Idaho WWII prison camp controversy flaresBreaking News
In a management plan for the Minidoka Internment National Monument finalized this week, the Park Service says the term legally means imprisonment of civilian enemy aliens during wartime and does not accurately reflect the government's forced relocation of thousands of U.S. citizens of Japanese descent.
The agency wants the name changed to Minidoka National Historic Site, which would match with the only similar prison camp under its protection, California's Manzanar National Historic Site.
comments powered by Disqus
Stephen Kislock - 6/23/2006
Were the Japanese AMERICANS, going on Vacation, No!
Intern, vt. to detain or confine (foreign persons), as during a War.
What the US Government did was Intern AMERICANS of Japanese descent, Internment is not correct as per your dictionary, so it should be called a Concentration Camp!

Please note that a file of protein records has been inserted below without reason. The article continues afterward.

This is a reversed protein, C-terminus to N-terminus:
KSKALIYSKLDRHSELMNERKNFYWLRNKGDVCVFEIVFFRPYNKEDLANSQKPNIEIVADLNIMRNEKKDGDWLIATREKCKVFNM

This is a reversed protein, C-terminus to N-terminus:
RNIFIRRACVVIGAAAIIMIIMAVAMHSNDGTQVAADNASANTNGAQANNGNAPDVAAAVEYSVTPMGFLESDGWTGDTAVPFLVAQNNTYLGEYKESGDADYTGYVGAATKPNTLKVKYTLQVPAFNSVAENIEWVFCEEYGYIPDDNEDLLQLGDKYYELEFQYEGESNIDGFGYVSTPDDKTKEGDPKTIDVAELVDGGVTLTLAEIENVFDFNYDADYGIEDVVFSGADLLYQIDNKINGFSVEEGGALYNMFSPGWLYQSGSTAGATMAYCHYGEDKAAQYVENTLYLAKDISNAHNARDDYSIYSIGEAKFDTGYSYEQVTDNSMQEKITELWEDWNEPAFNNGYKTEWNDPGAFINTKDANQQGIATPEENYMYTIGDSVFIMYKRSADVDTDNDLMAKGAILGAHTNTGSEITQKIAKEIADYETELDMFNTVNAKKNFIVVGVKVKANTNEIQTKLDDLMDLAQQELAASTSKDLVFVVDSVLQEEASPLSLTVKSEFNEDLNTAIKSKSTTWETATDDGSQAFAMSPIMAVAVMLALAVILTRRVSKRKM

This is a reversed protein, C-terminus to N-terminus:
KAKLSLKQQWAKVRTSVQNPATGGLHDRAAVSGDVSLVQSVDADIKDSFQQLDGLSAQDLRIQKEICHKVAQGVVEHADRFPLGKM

- Jerusalem Post recalls history of the Six-Day War
- Smithsonian launches campaign to raise $10 million for women’s history initiative
- Trump Was Not Always So Linguistically Challenged
- 75th anniversary of the World War 2 black uprising that the American public never heard about
- Longest serving governor in U.S. history to resign after confirmation as Trump's ambassador to China
- Jill Lepore: Americans Aren't Just Divided Politically, They're Divided Over History Too
- AHA joins protest of Trump’s plan for drastic cuts to the NEH
- Diane Ravitch says the Democrats paved the way for the education secretary's efforts to privatize our public schools
- Mark Moyar explains why he came to believe the Vietnam War was winnable
- How should Texas high schoolers learn history?